Recently, I was at an teacher training workshop, where the speaker for a session on “Qualities of a Good Substitute Teacher” mentioned the importance of identifying and connecting one-on-one with pupils in the classroom. In explaining why a teacher should know her students by name, she mentioned Sophie, John, Jane or Matt, as the four names off-the-cuffs in her classroom example.
For me, that triggered something about the ingrained assumptions teachers might make about their students profile. Many of the assumptions reveal conceptions and misconceptions derived from one’s ‘comfort zone’ and surroundings. My assumption is the speaker comes from an ‘environment’ where most children are either Sophie, John, Jane or Matt. Or perhaps her education background was filled with students that fit such profile. That in a way creates an “illusive comfort” that knowing the profile of one’s classroom correlates with being in touch with the needs and special circumstances of each student. Yet, in a classroom environment, each child needs to be acknowledged and catered for/ included to their comfort.
How does a diversity conscious teacher make the classroom experience all inclusive for each one of these children? I asked myself the same question during a visit to the area elementary school. Of the two classrooms I observed: 1) First Grade class had one black kid, a young girl called Hannah; all the other kids were visibly white. 2) A Third Grade all-white classroom. Both classrooms had white teachers, as was the School Principal, and all the school staff I came in contact with.
I am not saying there is anything wrong with an all-white school, if that is the general population around the school district. My concern is whether and how children of other colors in the same school are included in a predominantly-white classroom. Particularly given the potential influence of the preschool experiences and home environment on shaping knowledge formation, knowledge generation, teaching aides and one’s comfort with the teaching and learning environment. In many places, the classroom environment has evolved beyond, S, J, J or M, the typical ‘blonde and blue-eyed’ and Judeo-Christian, thanks to desegregation and immigration of the Abequa, Biko, Horacios, Happy, Ijeomas, Lakisha, Özil and Muhammad into the same classroom. Our classrooms today represent children of varied backgrounds as immigrants, children of immigrants, first generation or generations of American-born or native to this country. They bring varied experiences from their homes, communities and experiences, all of which need to be represented for an enriched classroom experience.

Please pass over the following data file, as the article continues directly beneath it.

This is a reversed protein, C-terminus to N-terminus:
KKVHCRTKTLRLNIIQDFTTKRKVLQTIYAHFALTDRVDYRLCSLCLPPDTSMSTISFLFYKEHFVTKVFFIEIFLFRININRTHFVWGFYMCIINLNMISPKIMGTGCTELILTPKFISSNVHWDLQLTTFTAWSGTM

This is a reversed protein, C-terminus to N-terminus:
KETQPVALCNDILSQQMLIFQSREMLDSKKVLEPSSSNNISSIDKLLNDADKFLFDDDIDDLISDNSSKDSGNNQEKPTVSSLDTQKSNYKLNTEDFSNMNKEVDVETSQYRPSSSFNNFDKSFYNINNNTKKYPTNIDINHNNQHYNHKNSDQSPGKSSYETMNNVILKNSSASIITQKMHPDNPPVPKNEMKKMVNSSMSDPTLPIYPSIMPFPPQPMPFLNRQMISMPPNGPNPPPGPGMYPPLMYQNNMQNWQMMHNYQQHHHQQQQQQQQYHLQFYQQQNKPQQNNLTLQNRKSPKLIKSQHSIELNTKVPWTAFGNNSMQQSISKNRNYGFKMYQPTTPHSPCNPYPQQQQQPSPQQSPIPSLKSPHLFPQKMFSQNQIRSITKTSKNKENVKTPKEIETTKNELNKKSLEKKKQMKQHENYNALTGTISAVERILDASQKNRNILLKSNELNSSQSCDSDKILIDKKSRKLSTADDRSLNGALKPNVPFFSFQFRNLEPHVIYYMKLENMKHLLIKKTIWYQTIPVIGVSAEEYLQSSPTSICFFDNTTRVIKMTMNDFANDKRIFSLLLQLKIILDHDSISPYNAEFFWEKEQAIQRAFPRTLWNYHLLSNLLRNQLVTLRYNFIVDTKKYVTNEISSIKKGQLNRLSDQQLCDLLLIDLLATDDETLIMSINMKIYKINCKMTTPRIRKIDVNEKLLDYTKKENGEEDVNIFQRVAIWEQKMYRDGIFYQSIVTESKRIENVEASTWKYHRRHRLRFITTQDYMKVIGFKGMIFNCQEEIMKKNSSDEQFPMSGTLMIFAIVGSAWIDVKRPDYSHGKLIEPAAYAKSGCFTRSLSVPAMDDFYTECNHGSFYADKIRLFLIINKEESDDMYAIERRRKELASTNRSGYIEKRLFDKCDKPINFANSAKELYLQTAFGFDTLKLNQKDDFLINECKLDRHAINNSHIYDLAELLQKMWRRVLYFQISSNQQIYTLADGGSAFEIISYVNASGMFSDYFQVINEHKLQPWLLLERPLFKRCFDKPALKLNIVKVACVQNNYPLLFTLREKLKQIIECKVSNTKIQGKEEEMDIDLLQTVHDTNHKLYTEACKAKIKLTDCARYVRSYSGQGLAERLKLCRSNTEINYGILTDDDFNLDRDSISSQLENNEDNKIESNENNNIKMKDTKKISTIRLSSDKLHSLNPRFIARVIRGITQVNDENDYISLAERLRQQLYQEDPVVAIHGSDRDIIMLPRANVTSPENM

Going back to Hannah, the only black girl in the First Grade classroom I visited. She seemed comfortable with her classroom and classmates, but had another story not visibly captured in the teaching aides and classroom environment I observed. While checking on her writing assignment, she read to me her story about her best friend, “I like playing with my best friend Usnuah!” To me, there was a different story with friendships not represented by SJJM. I wondered if her teachers take time to learn about Hannah’s friends, family and neighbors! Or whether she is offered a chance to share her ‘unique’ family and community background in a predominantly white classroom!
That is not to suggest that all white kids have the same family experience, although their differences [while paramount] are not as visible to the eye as Hannah. Moreover, when we got to engage with “disabilities”, five students with varied developmental disabilities were ‘paraded’ in front of our seminar room, so we could ask questions for ‘our learning pleasure”. Perhaps the intentions were innocent, but the scenario reminded me of times when black people were caricatures of white audiences as, ‘strange’ study subjects, ‘caged entertainers’ [Sarah Baartman aka Venus Hottentot], the “Human Zoo” [most recently replicated in Norway], entrainment at lynching picnics popular in the South. And up until now, through international aid campaigns and hollywood movies that depict “the black victim” awaiting a ‘white savior”. Interestingly as well, our diversity trainer did not find anything controversial with showing a clip from the movie “Blind Side” to make her point about ‘developmental disability.